Calvin University's official student newspaper since 1907

Calvin University Chimes

Since 1907
Calvin University's official student newspaper since 1907

Calvin University Chimes

Calvin University's official student newspaper since 1907

Calvin University Chimes

Center Art Gallery provides free access to art on campus

Photo Courtesy Joel Zwart

The halls of the first floor of the Covenant Fine Arts Center (CFAC) in the early afternoon can be quite a colorful experience on any given weekday. As you walk past the rehearsal space, the door is open, and a class full of future music educators is trying their hand at the violin, viola, cello and bass. Down the hallway there is a huge sheet of white paper stretched along the wall, covered with outlines in black charcoal — an art piece is taking shape, formed and created in real time by a visiting artist, Sergio Gomez. Next to the charcoal piece there are two glass doors which reveal just a small glimpse of the many art pieces housed behind them. This last stop is the Center Art Gallery, right off the main lobby of the CFAC.  

Rebekah Inman, a sophomore majoring in chemistry and studio art, works at the front desk in the gallery. She reflected on the value of coming to the art gallery during especially busy times in the academic year:

“I’m also a science major, and so when I am deep in my studies and only looking at words and equations and I’m tired of only looking at words and equations, it’s really nice to come here. It’s a wonderful place to relax as well as get inspired for yourself, even if you’re not an artist. You reflect on the art, and with that reflection, you get your mind off your studies … rather than always working or hanging out with friends. Sometimes people really need that time of peace rather than chaos all the time.”

Noah Ruitenberg, a senior studying biochemistry, has worked at the front desk of the gallery for four years. As a science major, Noah appreciates art more after working in the gallery:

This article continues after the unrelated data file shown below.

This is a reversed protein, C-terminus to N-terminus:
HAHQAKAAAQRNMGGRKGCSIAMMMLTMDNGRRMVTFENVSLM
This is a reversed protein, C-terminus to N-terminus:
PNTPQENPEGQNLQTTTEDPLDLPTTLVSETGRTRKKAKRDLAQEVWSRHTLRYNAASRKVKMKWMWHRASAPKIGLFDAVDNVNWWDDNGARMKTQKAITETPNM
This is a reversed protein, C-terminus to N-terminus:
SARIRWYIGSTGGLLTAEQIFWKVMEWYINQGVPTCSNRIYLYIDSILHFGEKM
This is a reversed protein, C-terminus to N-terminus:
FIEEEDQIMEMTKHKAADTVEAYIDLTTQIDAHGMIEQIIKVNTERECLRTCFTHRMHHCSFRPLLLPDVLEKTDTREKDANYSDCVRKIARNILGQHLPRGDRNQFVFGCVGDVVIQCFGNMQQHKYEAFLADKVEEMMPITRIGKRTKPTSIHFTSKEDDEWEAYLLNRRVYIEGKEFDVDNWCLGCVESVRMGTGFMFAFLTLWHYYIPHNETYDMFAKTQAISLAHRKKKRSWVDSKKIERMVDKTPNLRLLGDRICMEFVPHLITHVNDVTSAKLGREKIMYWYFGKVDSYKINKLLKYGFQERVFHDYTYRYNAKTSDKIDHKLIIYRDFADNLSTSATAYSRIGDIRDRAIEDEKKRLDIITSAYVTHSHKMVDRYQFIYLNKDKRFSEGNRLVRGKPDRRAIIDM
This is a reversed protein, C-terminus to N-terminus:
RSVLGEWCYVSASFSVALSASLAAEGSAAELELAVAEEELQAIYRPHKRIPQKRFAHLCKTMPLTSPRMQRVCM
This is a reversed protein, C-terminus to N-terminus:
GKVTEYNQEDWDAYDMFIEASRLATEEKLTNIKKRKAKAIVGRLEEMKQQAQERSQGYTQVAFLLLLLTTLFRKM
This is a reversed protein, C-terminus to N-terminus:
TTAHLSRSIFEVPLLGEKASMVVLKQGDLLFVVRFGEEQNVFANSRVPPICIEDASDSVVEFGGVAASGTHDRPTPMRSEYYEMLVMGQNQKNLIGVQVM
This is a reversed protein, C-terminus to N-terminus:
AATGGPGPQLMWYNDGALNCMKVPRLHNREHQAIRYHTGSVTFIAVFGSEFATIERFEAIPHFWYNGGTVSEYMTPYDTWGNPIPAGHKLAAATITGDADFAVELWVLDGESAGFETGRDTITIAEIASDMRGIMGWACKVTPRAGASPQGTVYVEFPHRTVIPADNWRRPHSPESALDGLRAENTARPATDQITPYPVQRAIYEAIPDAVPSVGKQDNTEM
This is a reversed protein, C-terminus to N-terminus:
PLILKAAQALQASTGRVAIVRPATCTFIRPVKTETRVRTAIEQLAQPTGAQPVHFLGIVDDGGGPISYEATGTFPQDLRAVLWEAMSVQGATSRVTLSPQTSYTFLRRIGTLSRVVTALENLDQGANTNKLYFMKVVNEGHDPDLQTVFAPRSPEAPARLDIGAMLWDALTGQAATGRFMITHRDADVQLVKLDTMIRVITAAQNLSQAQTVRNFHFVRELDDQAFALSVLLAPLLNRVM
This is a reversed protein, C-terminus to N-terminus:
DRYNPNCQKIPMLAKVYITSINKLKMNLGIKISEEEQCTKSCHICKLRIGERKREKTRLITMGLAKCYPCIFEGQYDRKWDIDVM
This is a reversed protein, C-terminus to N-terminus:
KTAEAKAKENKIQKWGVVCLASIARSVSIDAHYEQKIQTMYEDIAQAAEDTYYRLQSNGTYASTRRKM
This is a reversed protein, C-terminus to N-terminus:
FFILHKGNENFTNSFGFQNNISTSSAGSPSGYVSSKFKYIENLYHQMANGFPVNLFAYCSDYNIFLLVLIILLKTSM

“ow I can at least look at stuff and kind of know just based on hearing Joel [Zwart, director of exhibitions] talk and just picking stuff up — how something’s made or how we classify stuff; so it’s certainly increased my appreciation for it.” When asked why a Calvin student who isn’t in the arts should come to the gallery, Noah said, “I just think it’s important to be well-rounded. You don’t want, in your later life, just to be like, ‘I only know how to do this,’ or ‘I only know stuff about this.’ It’s important to have a wide knowledge-base, I mean, I don’t know much about all the art, but at least I know enough that I feel comfortable in here.”

Zwart explained the artwork that was being made out in the hallway: “We have a visiting artist who’s actually drawing in the hall … he’s an artist from the Chicago area.”

He also mentioned the significance of having art in such a high-traffic area: “I think having something like Sergio working in the hallway is good, too, because it’s amazing to me, sometimes, how much of a barrier the glass doors are. Sometimes I’ll have so many people who will just look through the window and I’ll want to be like, ‘Come on inside! You can come in, it’s OK!’”

Zwart  mentioned how the act of making art and the act of looking at a finished piece are different in terms of understanding and perception: “People love seeing people make things, too. I think that’s one of the things about art. I’m hoping to try and do more of that. Because looking at art is one thing, but also understanding the physical process of how it gets made is, I think, quite interesting; and so when you see someone actually doing it, I think you sort of begin to understand the work a little bit better.”